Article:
I no sooner heard these words than I fell at his Grace’s feet, quite overcome with gratitude; I heartily embraced his bandy legs, and looked upon myself as a man on the highway to wealth and opulence. “Yes, my child,” resumed the archbishop, whose talk had been interrupted by my prostration, “you shall be the repository of my most secret thoughts. Listen with attention to what I am going to say. My chief pleasure consists in preaching; the Lord gives a blessing to my homilies; they touch the hearts of sinners, make them seriously reflect on their conduct, and have recourse to repentance. I have sometimes the satisfaction to see a miser, terrified by the images which I represent to his avarice, open his treasures, and lavish them with a generous hand. I have also torn, as it were, the epicurean from his pleasures, filled hermitages with the sons of ambition, and confirmed in her duty the wife who has been shaken by the allurements of a seducing lover. These conversions, which are frequent, ought of themselves to excite my study; nevertheless, I will confess my weakness; I propose another reward to myself, a reward which the delicacy of my virtue reproaches me with in vain! I mean the esteem that the world shows for fine, polished writing. The honor of being reckoned a perfect orator has charmed my imagination; my performances are thought equally strong and delicate; but I would, of all things, avoid the fault of good authors who write too long, and retire without forfeiting the least tittle of my reputation. Wherefore, my dear Gil Blas,” continued the prelate, “one thing that I exact of your zeal is, whenever you shall perceive my pen to smack of old age, and my genius to flag, don’t fail to advise me of it; for I don’t trust to my own judgment, which may be seduced by self-love. That observation must proceed from a disinterested understanding, and I make choice of yours, which I know is good, resolved to stand by your decision.”…  3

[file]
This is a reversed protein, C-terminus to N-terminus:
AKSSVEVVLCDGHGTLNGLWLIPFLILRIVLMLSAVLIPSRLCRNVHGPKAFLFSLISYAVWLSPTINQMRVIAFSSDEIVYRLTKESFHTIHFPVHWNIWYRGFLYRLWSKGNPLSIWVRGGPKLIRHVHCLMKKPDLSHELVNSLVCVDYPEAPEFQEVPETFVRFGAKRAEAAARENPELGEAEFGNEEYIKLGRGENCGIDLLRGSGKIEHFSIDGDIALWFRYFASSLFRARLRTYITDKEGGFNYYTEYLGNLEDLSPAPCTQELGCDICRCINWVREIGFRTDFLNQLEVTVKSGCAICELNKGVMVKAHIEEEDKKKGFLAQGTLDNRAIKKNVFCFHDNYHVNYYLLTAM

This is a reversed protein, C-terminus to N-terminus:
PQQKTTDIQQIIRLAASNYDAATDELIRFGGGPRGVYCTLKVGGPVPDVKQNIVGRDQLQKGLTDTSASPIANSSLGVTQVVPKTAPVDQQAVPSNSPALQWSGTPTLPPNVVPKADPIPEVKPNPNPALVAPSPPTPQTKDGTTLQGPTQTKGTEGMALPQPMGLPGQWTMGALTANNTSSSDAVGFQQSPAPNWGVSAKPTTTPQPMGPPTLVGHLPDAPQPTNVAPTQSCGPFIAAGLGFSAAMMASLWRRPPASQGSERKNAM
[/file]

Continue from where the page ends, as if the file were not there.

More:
In the very zenith of my favor, we had a hot alarm in the episcopal palace; the archbishop was seized with a fit of apoplexy; he was, however, succored immediately, and such salutary medicines administered, that in a few days his health was re-established; but his understanding had received a rude shock, which I plainly perceived in the very next discourse which he composed. I did not, however, find the difference between this and the rest so sensible as to make me conclude that the orator began to flag; and waited for another homily to fix my resolution. This indeed was quite decisive; sometimes the good old prelate repeated the same thing over and over; sometimes rose too high, or sunk too low: it was a vague discourse, the rhetoric of an old professor, a mere capuchinade.  4